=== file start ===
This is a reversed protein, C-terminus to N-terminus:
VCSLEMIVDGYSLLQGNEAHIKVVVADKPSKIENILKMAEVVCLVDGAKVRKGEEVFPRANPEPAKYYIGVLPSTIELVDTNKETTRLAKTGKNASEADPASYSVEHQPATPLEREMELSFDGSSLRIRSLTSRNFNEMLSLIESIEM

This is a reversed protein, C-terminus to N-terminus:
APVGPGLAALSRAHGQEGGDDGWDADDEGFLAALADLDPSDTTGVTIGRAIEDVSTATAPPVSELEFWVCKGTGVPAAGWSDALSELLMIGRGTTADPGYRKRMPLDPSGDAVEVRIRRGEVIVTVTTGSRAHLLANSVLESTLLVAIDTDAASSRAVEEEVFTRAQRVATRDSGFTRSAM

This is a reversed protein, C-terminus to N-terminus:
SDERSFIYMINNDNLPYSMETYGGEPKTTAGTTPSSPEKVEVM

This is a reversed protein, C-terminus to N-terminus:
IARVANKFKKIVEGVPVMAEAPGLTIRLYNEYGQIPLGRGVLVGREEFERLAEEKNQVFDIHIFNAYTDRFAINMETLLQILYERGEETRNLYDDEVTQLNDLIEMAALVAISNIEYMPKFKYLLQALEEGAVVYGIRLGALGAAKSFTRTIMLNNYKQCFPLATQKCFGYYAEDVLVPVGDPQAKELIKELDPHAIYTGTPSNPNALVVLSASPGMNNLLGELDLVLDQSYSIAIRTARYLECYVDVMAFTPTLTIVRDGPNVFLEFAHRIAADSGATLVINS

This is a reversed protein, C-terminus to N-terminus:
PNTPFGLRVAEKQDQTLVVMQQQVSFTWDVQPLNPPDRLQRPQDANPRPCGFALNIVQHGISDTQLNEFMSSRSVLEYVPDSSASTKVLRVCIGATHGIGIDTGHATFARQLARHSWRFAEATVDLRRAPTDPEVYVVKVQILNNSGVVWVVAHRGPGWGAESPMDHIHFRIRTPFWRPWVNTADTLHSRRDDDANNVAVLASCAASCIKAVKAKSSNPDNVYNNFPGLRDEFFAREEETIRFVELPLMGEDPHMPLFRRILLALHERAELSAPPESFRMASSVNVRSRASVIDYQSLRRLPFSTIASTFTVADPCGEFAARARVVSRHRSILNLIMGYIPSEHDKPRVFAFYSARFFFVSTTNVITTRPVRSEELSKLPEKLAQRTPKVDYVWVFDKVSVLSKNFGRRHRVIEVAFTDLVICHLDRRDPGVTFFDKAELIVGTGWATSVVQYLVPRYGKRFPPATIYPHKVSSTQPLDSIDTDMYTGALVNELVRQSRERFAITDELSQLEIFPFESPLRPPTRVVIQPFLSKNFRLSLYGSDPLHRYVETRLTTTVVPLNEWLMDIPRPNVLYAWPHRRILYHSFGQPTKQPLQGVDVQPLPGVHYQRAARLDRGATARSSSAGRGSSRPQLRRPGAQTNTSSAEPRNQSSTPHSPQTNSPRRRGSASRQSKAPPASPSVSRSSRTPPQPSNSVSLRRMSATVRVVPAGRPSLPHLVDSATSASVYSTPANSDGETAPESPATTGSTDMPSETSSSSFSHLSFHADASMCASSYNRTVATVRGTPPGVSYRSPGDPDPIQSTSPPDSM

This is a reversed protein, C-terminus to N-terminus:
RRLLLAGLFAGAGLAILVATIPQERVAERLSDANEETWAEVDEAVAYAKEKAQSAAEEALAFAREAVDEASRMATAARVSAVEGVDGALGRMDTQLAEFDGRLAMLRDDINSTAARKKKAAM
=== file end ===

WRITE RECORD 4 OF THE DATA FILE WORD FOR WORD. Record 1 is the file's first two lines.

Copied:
This is a reversed protein, C-terminus to N-terminus:
IARVANKFKKIVEGVPVMAEAPGLTIRLYNEYGQIPLGRGVLVGREEFERLAEEKNQVFDIHIFNAYTDRFAINMETLLQILYERGEETRNLYDDEVTQLNDLIEMAALVAISNIEYMPKFKYLLQALEEGAVVYGIRLGALGAAKSFTRTIMLNNYKQCFPLATQKCFGYYAEDVLVPVGDPQAKELIKELDPHAIYTGTPSNPNALVVLSASPGMNNLLGELDLVLDQSYSIAIRTARYLECYVDVMAFTPTLTIVRDGPNVFLEFAHRIAADSGATLVINS